The Haemoproteus lineage Cc_H (group 5) isolated from seven carrion crows in our study shows genetically a clear separation from the Leucocytozoon and Plasmodium groups (1–3 and 6–8) with sequence divergences more than 22.5%. However the divergence between group 5 and 4 [Haemoproteus minutus (DQ630013.1), Haemoproteus pallidus (DQ630005.1)] is only 2.9%. Hellgren et al.  found the morphologically distinct species (Haemoproteus pallidus and Haemoproteus minutus) showing a genetic distance of only 0.7% (in our study 0.244%). Thus it is unclear whether the lineage Haemoproteus sp. Cc_H might represent its own species. We found a 97% consensus with the lineage Haemoproteus minutus (DQ630013) isolated from Turdus merula from Lithuania  deposited in GenBank. However, in MalAvi a sequence identical to our lineage Cc_H, Haemoproteus sp. hCIRCUM05 (KC994900) isolated from Culicoides circumscriptus (Ceratopogonidae) from Spain  was found. Although this published sequence has a length of only 478 bp, it could still represent the same parasite species. According to the IIKC (Interactive Identification Key for Culicoides (Diptera: Ceratopogonidae) from the Western Palaearctic region ) Culicoides circumscriptus is also present in Germany. Therefore, it is hypothesized that there might be a lifecycle of Haemoproteus sp. hCIRCUM05/Cc_H with carrion crows as host and Culicoides circumscriptus as a vector. However, this has to be confirmed by analyses of blood-fed biting midges from infection experiments.
The Plasmodium lineage Cc_P2 and Plasmodium lutzi (KC138226.1) forming group 6 differ in 17 of 1063 bp, representing a sequence divergence of 0.56%. This could be due to intraspecific variation and the lineages actually might be morphologically identical. Group 7 consists of P. relictum (LN835311.1), Cc_P1 and Cc_Pp_P. The lineage Cc_Pp_P which has been isolated from both carrion crows and Eurasian Magpies was similar to the previously reported Plasmodium lineage SGS1 (e.g. [50–52]). The lineage Cc_P1 was identical with the previously published lineage GRW11 (e.g. [53, 54]). Plasmodium sp. SGS1 and GRW11 have been previously isolated from different birds (Passeriformes and Non-Passeriformes) and from mosquitoes. Since these lineages have already been isolated several times from different bird species in different regions, one could assume that these parasites are generalists. Okanga et al.  stated that e.g. SGS1 may have come to Africa in migratory birds from Europe. The reported lineages differ only in one single nucleotide. Therefore, the lineages Cc_P1 and Cc_Pp_P seem to be two newly detected haplotypes of the numerous lineages forming the morphological parasite species of Plasmodium relictum (after ). Future studies should reveal whether the lineage Plasmodium sp. Cc_Pp_P found in this study is a strain restricted to Germany or is specialized on corvids.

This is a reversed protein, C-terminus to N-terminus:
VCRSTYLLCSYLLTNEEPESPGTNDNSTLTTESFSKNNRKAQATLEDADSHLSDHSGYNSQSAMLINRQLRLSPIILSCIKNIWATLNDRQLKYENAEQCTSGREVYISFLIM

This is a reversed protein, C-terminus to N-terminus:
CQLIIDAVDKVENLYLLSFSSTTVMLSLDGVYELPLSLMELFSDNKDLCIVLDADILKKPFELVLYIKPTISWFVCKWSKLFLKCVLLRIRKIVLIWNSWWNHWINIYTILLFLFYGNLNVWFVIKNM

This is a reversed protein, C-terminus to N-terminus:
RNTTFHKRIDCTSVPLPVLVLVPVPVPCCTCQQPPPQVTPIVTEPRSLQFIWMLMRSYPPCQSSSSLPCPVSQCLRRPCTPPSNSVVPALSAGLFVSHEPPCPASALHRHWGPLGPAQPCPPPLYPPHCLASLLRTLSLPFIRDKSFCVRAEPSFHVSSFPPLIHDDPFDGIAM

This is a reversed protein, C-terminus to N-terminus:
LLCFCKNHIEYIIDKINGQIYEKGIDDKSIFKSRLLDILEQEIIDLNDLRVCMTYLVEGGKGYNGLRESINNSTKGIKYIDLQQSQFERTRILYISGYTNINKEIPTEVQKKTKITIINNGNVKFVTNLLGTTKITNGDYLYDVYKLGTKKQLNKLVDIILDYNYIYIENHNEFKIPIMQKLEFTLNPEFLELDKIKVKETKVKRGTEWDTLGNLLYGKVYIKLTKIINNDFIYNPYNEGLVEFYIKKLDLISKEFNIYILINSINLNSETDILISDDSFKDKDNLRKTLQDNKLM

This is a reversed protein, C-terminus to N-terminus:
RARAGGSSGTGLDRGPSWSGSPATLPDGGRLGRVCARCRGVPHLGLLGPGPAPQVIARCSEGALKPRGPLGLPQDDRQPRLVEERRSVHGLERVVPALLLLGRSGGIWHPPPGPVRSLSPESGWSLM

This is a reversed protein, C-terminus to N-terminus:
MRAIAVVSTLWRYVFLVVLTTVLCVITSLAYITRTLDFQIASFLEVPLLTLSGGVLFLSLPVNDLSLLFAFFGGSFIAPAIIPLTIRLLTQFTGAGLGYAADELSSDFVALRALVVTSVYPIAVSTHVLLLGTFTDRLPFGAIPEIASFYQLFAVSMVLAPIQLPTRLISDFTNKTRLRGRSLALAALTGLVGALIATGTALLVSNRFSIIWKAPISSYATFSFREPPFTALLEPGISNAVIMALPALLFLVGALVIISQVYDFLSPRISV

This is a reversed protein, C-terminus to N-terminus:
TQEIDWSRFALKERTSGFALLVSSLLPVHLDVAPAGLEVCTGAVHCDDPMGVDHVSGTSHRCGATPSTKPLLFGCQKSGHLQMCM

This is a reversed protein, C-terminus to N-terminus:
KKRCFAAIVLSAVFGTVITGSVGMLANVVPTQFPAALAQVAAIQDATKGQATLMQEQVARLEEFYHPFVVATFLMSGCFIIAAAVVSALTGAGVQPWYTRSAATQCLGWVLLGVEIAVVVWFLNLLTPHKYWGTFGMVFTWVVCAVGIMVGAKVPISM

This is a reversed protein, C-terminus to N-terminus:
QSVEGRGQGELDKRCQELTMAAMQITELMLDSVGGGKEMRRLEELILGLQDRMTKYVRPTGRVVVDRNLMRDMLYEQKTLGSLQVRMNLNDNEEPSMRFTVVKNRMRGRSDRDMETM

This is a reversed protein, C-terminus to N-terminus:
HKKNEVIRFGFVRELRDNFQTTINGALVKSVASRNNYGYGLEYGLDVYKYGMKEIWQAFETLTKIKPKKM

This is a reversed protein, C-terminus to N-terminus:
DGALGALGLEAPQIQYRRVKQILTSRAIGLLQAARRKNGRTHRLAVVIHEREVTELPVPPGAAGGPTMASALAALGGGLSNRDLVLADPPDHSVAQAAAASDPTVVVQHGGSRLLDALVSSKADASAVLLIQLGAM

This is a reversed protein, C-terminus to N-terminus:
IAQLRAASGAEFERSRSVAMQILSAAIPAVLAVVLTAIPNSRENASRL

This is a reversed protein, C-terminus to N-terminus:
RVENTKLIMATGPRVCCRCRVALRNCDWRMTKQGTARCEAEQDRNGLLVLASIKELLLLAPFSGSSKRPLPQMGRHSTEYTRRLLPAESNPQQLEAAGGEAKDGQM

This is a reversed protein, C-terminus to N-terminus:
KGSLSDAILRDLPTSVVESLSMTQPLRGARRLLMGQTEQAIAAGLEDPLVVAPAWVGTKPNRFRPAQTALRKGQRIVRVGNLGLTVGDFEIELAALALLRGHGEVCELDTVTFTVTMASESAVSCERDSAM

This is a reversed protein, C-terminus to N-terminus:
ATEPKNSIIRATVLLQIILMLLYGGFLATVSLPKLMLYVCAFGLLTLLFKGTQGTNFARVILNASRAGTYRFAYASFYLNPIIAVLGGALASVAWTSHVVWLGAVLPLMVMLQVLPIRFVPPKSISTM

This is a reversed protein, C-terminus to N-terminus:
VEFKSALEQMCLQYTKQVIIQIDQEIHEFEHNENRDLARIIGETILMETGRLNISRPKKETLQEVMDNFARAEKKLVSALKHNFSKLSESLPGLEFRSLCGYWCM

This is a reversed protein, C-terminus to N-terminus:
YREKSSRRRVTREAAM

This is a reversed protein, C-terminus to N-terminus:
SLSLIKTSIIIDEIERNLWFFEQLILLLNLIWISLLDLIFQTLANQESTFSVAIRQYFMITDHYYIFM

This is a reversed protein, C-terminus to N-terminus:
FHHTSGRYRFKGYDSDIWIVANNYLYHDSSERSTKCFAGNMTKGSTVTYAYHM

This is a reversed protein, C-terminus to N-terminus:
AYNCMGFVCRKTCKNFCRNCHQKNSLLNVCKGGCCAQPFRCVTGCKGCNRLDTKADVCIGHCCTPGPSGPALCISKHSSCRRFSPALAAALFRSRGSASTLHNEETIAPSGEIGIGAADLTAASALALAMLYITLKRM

The prevalence of carrion crows and Eurasian Magpies infected with haemosporidian parasites was very high with Leucocytozoon spp. being the most abundant taxon. Due to the applied diagnostic method, it was possible to detect a high amount of multiple infections. Data of this study suggest that female carrion crows are more likely to be infected with haemosporidian parasites than males. 13 different Haemosporida lineages were detected and examined. In future studies morphological and phylogenetic species concepts should be combined to test proposed species delimitations as outlined by Outlaw and Ricklefs .